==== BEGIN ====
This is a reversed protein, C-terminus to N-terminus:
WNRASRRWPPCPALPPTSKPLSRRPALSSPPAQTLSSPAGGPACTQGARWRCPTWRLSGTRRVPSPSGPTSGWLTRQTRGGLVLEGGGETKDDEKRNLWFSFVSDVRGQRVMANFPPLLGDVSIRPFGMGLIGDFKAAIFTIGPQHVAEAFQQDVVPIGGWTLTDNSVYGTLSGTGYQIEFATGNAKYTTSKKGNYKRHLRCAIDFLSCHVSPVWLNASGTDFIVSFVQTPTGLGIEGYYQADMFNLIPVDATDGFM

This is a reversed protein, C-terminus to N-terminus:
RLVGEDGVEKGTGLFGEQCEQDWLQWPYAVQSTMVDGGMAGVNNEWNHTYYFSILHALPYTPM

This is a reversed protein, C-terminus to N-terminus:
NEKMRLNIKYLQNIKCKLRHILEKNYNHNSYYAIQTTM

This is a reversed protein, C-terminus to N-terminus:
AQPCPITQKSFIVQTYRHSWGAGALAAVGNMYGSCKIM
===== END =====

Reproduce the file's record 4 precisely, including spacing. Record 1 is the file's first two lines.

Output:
This is a reversed protein, C-terminus to N-terminus:
AQPCPITQKSFIVQTYRHSWGAGALAAVGNMYGSCKIM